Heavy snowfall will continue for portions of the Upper Midwest on Monday as an area of low pressure moves across the region. Further to the south, thunderstorms may develop from the Ozarks into the Midwest ahead of the cold front associated with the area of low pressure across the Upper Midwest.
- Heavy Snowfall Continuing for Portions of the Rockies, Northern Plains, and Upper Midwest on Monday
- Thunderstorms Monday from the Ozarks through the Midwest
US HazardsHeavy Snowfall Continuing for Portions of the Rockies, Northern Plains, and Upper Midwest on Monday
As a cold front surges through eastern Wyoming on Monday, moderate snow is forecast to continue behind the front. Snow accumulations of 2-4 inches with locally higher amounts in excess of 6 inches are forecast in the lower elevations. In the higher elevations, 8-12 inches are expected. Winds of 20-25 mph with gusts in excess of 40 mph will reduce visibilities to less than 2 miles at times. Further east across the Northern High Plains, 2-4 inches with locally higher amounts in excess of 6 inches are expected. Into the Upper Midwest, snow accumulations of 3-6 inches with locally higher amounts in excess of 7 inches are forecast. Snow accumulations may be as high as 8-12 inches across northern Minnesota. Combined with winds of 25-35 mph with gusts in excess of 50 mph, visibilities will be less than a mile and wind chills will range from 0 to 10 degrees.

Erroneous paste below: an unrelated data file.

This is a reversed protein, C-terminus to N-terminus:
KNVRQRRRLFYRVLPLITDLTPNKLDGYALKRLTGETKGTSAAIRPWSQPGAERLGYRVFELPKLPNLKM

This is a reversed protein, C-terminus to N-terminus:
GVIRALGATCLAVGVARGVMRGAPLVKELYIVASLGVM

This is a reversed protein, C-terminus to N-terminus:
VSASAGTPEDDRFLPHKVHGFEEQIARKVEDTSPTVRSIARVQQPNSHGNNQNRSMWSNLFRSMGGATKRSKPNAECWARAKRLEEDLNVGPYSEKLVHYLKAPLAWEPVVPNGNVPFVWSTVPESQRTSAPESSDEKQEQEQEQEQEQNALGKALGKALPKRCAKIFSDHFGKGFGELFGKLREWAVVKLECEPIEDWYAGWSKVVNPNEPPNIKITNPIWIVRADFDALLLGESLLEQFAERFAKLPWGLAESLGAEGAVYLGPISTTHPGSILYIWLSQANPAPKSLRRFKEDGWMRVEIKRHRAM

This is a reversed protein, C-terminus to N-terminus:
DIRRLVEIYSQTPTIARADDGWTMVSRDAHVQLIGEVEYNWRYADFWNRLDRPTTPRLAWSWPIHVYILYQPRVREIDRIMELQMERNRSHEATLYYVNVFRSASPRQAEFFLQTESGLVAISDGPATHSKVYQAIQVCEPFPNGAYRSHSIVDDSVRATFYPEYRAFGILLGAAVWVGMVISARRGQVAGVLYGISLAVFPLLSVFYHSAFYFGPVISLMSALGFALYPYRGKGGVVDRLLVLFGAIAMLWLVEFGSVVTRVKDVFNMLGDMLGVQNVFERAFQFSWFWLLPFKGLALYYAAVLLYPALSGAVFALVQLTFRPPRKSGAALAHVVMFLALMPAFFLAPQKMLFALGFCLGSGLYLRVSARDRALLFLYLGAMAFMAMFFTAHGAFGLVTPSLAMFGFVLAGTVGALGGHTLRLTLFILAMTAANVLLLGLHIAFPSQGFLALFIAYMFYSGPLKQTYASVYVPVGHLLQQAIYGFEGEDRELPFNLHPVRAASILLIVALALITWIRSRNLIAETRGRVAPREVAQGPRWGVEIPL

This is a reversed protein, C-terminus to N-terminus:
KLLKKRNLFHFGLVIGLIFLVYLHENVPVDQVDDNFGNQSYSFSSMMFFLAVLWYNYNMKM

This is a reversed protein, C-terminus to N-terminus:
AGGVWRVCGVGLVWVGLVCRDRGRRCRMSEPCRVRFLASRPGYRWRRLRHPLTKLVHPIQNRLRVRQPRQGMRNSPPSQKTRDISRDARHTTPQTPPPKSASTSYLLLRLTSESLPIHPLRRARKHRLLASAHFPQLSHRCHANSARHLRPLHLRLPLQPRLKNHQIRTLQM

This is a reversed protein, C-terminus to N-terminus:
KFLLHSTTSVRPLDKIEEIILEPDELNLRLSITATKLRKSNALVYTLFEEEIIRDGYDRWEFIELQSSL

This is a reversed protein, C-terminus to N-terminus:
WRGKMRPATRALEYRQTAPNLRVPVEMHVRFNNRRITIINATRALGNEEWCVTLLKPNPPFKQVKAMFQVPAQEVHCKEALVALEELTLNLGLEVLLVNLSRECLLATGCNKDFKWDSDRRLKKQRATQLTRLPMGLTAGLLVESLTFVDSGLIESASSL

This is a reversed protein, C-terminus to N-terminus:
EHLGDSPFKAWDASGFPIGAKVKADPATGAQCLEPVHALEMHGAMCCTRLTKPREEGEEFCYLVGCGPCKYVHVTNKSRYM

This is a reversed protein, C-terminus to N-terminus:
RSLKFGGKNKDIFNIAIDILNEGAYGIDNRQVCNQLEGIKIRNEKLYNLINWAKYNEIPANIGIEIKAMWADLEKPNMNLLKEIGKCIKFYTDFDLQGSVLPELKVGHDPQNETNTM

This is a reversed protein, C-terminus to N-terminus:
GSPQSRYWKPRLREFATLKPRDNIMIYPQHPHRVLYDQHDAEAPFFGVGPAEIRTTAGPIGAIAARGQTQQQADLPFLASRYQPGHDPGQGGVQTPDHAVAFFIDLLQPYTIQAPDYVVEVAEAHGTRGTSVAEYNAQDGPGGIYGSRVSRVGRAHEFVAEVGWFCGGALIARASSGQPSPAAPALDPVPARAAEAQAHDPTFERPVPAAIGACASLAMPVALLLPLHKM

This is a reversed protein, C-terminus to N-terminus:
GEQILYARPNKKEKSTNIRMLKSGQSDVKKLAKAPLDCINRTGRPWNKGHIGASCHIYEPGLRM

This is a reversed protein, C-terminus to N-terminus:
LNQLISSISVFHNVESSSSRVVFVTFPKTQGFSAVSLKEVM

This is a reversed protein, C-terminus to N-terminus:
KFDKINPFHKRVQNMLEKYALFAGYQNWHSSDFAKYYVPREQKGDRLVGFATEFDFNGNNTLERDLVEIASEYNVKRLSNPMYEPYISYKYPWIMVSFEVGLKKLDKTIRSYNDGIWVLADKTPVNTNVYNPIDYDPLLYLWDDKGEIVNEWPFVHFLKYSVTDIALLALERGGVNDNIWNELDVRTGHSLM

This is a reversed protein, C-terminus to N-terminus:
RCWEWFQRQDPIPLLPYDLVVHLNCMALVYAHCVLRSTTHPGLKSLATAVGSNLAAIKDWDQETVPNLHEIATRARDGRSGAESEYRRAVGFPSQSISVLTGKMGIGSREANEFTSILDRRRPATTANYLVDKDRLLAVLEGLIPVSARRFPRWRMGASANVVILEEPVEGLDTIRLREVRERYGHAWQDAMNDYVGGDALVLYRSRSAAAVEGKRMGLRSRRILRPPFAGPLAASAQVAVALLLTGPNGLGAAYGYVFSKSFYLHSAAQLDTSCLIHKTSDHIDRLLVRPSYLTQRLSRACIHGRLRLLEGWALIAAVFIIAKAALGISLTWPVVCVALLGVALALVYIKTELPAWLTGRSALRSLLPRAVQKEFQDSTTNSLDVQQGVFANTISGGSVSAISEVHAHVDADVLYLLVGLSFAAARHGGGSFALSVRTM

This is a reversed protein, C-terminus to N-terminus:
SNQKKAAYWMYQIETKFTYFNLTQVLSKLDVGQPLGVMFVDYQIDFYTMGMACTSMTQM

Major Cities in Region: Cheyenne, WY, Minot, ND, Bismarck, ND, Pierre, SD, Grand Forks, ND, International Falls, MN
Thunderstorms Monday from the Ozarks through the Midwest
An area of low pressure currently over southwest Minnesota will intensify as it moves northeastward into Lake Superior by this evening. To the south of the low, a strong trailing cold front will surge southeastward into portions of the Midwest and South. Increasing moisture and strong winds aloft will set the stage for the development of scattered thunderstorms along the front this afternoon. Initially, storms may form in a semi broken line but by early this evening, storms will congeal into an eastward moving squall line. The primary threat with some of the better organized thunderstorms within the line will be damaging winds in excess of 50 mph. A brief tornado cannot be ruled out. The severe potential is low overall, but a few severe storms are anticipated. The severe weather threat will end as the front passes.
Major Cities in Region: Joplin, MO, Fort Smith, AR, Fayetteville, AR, Texarkana, AR. Springfield, MO, Little Rock, AR, Jefferson City, MO
A Look Ahead
The area of low pressure and cold front described above will continue to progress eastward on Tuesday, bringing the potential for rainfall from the Great Lakes southwestward into Texas. Rain will transition to snow across the Northeast Tuesday evening. On Wednesday, some light snow may develop across the Dakotas. This activity may expand across the Northern Plains on Thursday. Some moderate rainfall may develop along the East Coast on Friday in response to an area of low pressure off the East Coast.
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